Syrians vote in elections to extend al-Assad’s grip on power | News from Bashar al-Assad
Voters in government-controlled regions of Syria are heading to the polls to vote in an election that should cement a fourth term for Bashar al-Assad – but which is rejected by the opposition and Western powers as a farce.
Wednesday’s presidential vote is the second since the start of the war uprising in Syria a decade ago, a conflict that has killed hundreds of thousands of people and forced millions to leave the country. In 2014, al-Assad won almost 89% of the vote.
Al-Assad is running against two government-approved opposition candidates: Abdullah Salloum Abdullah, former Minister of State for Parliamentary Affairs; and Mahmoud Ahmad Marei, leader of the National Democratic Front, a small state-backed opposition party. Forty-eight other presidential candidates had submitted candidacy requests, but their candidacies were rejected.
Al-Assad voted in Douma, near the capital, Damascus, a former rebel stronghold and the site of a suspected chemical weapons attack by government forces in 2018.
Layla *, a student based in Damascus, said polling stations were full of voters all morning and many students were forced to vote. “Some universities will fail or even kick you out if you don’t vote,” she told Al Jazeera.
“But it doesn’t matter; we all know what the results will be because these elections are just a spectacle, ”she said, adding that none of the three candidates represented her.
Al-Assad, whose “Hope Through Work” election campaign focused heavily on job creation, sure to win another seven-year term despite 10 years of war, poverty and a plummeting economy . Nadine *, a Damascus resident who decided not to vote, said locals had been more outspoken in conversations about the economic crisis.
“People are complaining about poverty and inflation,” she told Al Jazeera. “But the opposition is much more hated than the regime.”
Danny Makki, a non-resident researcher at the Middle East Institute, says the economic crisis has led to “maximum discontent” even among the government’s biggest supporters.
“Although the elections were festive to say the least, [the] post-election [period] this is where the real challenge awaits you, ”he told Al Jazeera. “How well can al-Assad keep the economy afloat and deal with Syria’s problems, even with the Russians and the Iranians, is a difficult question,” he added, noting that the President planned to consolidate power in parts of Syria that were recently captured by rebel groups. years.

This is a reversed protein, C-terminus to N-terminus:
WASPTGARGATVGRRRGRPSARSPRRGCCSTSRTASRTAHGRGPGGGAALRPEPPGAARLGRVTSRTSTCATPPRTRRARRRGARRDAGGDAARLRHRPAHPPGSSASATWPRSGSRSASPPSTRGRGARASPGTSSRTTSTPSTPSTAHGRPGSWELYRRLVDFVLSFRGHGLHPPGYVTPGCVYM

Al-Assad’s allies Iran and Russia, as well as Belarus, sent delegations to monitor the elections.
Meanwhile, the foreign ministers of the United States, United Kingdom, France, Germany and Italy issued a joint statement in which they called the polls a sham. “For an election to be credible, all Syrians should be allowed to participate, including internally displaced Syrians, refugees and members of the diaspora, in a safe and neutral environment,” the statement said. .
Speaking to the media after voting in Douma, al-Assad dismissed the criticism.
“As a state, we don’t care at all about such statements,” he said. “But what people say is more important than what the government says or doesn’t say. I think that’s what we’ve seen in recent weeks. This is a clear answer to all of these people and it tells them that your opinions are zero worth. “
At the start of voter registration last month, US and French officials told Al Jazeera the elections would be neither free nor fair without a political solution to the longstanding war.
The Syrian Democratic Council (SDC), which controls northeastern Syria, has criticized al-Assad’s government for obstructing negotiations and meetings. “We will not be part of the presidential election process and we will not participate in it,” he said in a statement.
Like Western states, the SDC has called for the full implementation of UN Security Council resolution 2254, which was unanimously adopted at the end of 2015 and calls for an end to hostilities and a political solution to the Syrian conflict.
The resolution aims to pave the way for internationally monitored elections following the constitutional amendments.
* The name has changed to protect the identity of the person